“Removing the tuition barrier will allow an even greater diversity of talented people to develop and hone their skills in front of, on, and behind Yale’s stages. I hope this gift will inspire others to support similar efforts to increase accessibility and affordability for arts education at colleges and universities across the country.”
A testament to the power of transformative philanthropy in higher education and the arts today, Geffen’s gift is central to the school’s aim of eliminating financial barriers and creating new channels of access for talented theater makers. The David Geffen School of Drama is now the only tuition-free institution of its kind in the country.
Now the door is wide open for those who might never have believed a Yale education was for them. With tuition eliminated and loan debt significantly reduced, students and future graduates of the school can confidently take creative risks and pursue opportunities that align with their passions.
“Financial aid like this removes a major barrier to a life in the theater,” says Cruz. “It means we can focus on our work and go to auditions and worry less about the future. And by opening a Yale education to an even more diverse pool of students, this gift celebrates how the performing arts make a real difference in communities everywhere.”
Prioritizing equity, diversity, and inclusion
Access to the arts is the through line of Geffen’s gift, dovetailing with the school’s years-long commitment to equity and inclusion and efforts to center antiracist theater practice in its curricula.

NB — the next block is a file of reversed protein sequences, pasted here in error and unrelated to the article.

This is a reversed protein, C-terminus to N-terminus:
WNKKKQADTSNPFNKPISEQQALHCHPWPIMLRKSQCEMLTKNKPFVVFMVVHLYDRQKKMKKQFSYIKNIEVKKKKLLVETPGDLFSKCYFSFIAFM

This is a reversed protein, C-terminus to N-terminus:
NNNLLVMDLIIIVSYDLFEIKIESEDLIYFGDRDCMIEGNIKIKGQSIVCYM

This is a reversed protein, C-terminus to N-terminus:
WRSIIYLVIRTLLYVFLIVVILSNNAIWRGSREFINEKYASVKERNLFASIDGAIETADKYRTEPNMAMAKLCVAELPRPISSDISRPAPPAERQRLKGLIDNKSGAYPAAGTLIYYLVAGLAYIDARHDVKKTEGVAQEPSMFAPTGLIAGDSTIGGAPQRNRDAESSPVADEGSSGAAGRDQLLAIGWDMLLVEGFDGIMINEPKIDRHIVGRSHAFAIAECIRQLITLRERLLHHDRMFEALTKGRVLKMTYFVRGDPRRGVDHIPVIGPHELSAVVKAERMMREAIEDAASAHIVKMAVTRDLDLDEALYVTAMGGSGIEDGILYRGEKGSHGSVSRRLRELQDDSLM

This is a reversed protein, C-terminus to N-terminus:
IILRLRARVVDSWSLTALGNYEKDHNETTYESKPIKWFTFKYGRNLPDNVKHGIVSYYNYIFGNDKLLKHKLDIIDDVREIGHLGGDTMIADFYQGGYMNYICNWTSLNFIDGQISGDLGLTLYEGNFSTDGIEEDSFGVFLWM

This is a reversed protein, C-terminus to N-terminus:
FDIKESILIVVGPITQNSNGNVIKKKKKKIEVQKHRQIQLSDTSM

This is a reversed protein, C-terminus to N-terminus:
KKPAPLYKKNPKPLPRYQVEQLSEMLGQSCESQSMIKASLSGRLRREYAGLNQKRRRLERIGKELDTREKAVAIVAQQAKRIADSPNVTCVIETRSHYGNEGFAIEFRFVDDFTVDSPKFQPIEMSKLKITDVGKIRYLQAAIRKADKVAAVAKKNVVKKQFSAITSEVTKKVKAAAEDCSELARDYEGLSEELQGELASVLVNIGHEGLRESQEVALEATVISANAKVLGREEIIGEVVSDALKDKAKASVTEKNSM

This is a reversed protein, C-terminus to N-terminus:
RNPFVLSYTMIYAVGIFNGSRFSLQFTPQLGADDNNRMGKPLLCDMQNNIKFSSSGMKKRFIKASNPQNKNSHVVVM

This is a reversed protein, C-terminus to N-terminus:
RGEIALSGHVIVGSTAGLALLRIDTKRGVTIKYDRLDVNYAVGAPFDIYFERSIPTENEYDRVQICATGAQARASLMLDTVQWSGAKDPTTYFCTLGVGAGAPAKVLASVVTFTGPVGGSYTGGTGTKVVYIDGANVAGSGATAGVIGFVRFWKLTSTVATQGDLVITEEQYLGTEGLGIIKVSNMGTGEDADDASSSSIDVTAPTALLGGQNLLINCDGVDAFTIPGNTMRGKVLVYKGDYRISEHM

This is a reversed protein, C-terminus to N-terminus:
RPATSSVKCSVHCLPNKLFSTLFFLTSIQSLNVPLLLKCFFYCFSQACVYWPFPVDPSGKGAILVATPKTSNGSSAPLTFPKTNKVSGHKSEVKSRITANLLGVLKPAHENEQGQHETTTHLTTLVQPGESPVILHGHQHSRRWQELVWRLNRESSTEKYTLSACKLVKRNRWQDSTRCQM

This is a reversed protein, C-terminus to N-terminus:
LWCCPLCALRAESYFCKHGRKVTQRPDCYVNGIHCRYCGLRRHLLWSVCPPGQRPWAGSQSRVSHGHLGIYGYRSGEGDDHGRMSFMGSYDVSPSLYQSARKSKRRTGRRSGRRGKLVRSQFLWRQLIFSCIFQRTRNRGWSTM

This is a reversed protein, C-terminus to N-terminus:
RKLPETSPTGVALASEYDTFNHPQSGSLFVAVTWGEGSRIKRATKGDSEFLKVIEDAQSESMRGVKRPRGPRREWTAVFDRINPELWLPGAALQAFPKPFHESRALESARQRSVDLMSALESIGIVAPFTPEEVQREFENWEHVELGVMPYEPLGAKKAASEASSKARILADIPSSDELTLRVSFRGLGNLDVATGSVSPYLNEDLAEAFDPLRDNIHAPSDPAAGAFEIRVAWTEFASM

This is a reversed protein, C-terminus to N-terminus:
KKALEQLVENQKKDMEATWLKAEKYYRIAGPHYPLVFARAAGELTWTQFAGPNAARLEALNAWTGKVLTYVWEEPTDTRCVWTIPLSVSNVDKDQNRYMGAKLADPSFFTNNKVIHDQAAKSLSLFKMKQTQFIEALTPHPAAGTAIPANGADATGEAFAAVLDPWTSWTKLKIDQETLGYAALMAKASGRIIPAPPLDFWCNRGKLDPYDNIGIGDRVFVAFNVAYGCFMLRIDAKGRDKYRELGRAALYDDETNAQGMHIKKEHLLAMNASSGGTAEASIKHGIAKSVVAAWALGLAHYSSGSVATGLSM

“This past year, we’ve had a real reckoning in our country that brought renewed focus to issues of social justice,” says Chantal Rodriguez, associate dean of the school. “We must continue to interrogate our practices and embrace new modes of production and learning that are rooted in community care. It is our responsibility to ensure that we’re welcoming our students and interns into an environment that supports, nurtures, and cares for them. David Geffen’s gift helps make that possible.”
The next century
One of the world’s preeminent graduate theater programs, the school has trained and educated theater, film, and television’s most renowned performers, writers, and makers for nearly a century.
Its future holds extraordinary promise. After the pandemic paused live productions in 2020, Cruz and her classmates eagerly returned to the stage in fall 2021, performing for masked and vaccinated audiences. And, with momentum from David Geffen’s contribution, President Salovey and Dean Bundy continue fundraising efforts for the university’s planned state-of-the-art facility, to be shared by the David Geffen School, Yale Repertory Theatre, the Theater and Performance Studies program in the Faculty of Arts and Sciences, and the oldest theater group on campus, the Yale Dramatic Association. The facility’s 400-seat theater, black box studio, production shops, and classrooms will position Yale for leadership in theater throughout this century.
“Philanthropy as groundbreaking as David Geffen’s is electrifying for theater supporters at Yale, who are stepping forward to contribute in many meaningful ways,” adds Dean Bundy. “My colleagues and I are so grateful to him for recognizing the school’s most extraordinary asset—our students—and for supporting them directly. His investment enhances access to training in perpetuity, so that we will be able to welcome students whose perspectives and voices will continue to change our school and American theater for the better. They will have a home at the David Geffen School of Drama.”